Consistent Development and Contributors: The scvi-tools codebase https://github.com/YosefLab/scvi-tools was first introduced in 2017, and published in 2018 by Lopez et al. It currently boasts 35 unique contributors and 52 releases.
Extensible Framework for Analysis: Because the generative model of the data (formally, a hierarchical bayesian network) can be modified to reflect our assumptions about underlying processes, the framework can be extended to model other aspects of scRNAseq data. Currently, extensions include cell type classification and label transfer across batches, modelling single cell protein measurements, performing gene imputation in spatial data, and using a linear decoder to allow for interpretation of the learned latent space. Several peer reviewed articles have been published describing these extensions (see https://scvi-tools.org/press).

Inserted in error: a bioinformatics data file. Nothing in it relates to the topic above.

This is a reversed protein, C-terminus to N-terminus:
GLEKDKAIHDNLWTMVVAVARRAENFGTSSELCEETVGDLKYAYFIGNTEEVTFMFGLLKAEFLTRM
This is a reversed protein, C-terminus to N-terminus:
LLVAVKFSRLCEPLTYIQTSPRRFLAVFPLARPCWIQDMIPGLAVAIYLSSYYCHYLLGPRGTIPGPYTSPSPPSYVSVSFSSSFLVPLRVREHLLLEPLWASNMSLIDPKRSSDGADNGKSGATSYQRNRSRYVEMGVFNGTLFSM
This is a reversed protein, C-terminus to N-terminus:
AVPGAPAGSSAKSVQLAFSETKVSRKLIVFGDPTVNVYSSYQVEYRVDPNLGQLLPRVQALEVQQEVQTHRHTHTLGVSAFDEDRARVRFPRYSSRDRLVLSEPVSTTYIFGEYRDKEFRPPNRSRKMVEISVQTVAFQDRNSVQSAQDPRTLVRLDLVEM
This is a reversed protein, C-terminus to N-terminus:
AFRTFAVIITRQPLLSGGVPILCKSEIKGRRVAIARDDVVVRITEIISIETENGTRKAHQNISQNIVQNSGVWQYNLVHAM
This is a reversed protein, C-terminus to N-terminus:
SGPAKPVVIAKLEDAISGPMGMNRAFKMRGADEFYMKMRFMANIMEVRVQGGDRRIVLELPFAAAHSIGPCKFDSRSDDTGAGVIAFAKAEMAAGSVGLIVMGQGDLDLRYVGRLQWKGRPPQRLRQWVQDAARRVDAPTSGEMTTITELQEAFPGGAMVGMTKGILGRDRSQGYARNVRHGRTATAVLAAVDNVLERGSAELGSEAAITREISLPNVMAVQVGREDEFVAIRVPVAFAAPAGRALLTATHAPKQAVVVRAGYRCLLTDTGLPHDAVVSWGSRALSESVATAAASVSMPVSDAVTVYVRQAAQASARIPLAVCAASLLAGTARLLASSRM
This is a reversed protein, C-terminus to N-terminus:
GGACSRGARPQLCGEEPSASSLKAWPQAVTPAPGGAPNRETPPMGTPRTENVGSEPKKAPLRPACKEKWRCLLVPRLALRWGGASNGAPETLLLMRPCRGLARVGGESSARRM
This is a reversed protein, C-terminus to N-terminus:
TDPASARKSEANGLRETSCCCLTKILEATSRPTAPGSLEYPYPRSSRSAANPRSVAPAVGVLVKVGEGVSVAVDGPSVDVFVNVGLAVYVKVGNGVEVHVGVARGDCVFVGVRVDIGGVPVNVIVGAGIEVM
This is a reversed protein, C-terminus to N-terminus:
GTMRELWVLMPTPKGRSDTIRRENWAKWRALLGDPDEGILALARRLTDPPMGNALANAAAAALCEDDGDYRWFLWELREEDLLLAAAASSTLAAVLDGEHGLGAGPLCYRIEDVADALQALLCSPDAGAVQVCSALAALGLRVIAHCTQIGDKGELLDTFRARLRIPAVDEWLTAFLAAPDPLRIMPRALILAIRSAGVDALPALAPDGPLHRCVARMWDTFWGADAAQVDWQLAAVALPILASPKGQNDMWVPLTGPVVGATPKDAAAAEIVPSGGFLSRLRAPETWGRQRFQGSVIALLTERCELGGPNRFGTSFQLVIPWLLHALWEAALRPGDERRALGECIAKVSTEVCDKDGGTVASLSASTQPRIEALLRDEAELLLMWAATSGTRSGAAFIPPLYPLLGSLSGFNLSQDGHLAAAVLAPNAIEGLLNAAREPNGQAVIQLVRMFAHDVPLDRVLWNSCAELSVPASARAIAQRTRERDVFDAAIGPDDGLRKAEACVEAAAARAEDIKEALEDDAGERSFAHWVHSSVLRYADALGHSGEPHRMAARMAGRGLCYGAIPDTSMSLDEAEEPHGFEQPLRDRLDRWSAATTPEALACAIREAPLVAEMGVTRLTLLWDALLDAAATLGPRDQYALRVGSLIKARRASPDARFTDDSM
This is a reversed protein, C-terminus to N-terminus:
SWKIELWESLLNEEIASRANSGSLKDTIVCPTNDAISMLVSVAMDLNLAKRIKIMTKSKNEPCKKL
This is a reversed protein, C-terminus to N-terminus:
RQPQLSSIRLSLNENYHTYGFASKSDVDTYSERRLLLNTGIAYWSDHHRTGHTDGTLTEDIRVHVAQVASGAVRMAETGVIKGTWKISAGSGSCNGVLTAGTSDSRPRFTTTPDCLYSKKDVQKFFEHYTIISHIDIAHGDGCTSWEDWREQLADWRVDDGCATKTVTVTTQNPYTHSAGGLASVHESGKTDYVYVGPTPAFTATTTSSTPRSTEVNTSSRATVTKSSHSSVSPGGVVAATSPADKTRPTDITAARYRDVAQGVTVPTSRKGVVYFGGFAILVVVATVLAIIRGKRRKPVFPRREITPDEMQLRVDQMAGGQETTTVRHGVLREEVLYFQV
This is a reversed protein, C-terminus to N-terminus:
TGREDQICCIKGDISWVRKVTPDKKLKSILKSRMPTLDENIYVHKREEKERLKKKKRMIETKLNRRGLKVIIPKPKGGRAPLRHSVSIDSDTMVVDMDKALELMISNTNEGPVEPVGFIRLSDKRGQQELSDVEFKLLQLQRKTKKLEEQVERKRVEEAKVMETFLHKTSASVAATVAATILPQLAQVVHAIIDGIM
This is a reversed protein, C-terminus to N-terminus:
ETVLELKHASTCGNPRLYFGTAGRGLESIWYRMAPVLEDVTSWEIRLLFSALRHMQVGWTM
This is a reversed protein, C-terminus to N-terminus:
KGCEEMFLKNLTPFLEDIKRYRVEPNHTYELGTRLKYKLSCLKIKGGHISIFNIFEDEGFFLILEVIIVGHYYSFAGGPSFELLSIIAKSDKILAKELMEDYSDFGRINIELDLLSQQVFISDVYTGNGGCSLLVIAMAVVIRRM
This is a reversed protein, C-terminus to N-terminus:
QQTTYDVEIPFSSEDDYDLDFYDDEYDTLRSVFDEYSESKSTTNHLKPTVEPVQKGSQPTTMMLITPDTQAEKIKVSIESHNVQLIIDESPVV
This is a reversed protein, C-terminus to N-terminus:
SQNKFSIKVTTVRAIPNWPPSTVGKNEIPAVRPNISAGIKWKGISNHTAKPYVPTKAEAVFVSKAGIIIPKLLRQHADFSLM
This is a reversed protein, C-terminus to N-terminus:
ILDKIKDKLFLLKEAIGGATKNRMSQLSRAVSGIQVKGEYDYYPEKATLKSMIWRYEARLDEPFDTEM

At the moment, the majority of scRNAseq data is generated using the 10X Genomics Chromium technology, with v2 and v3 chemistry. This is also true for C. elegans scRNAseq data. For the time being WormBase will focus development efforts on scRNAseq tools on 10X Genomics data. Two considerations drive this:
Data integration of different batches with scvi-tools is more robust when there is more data, and when the technology and biological system of each batch is the same or similar. Attempting to integrate a small number of cells from unique technologies and unique biological systems can make it impossible to discern biological differences from technical artifacts.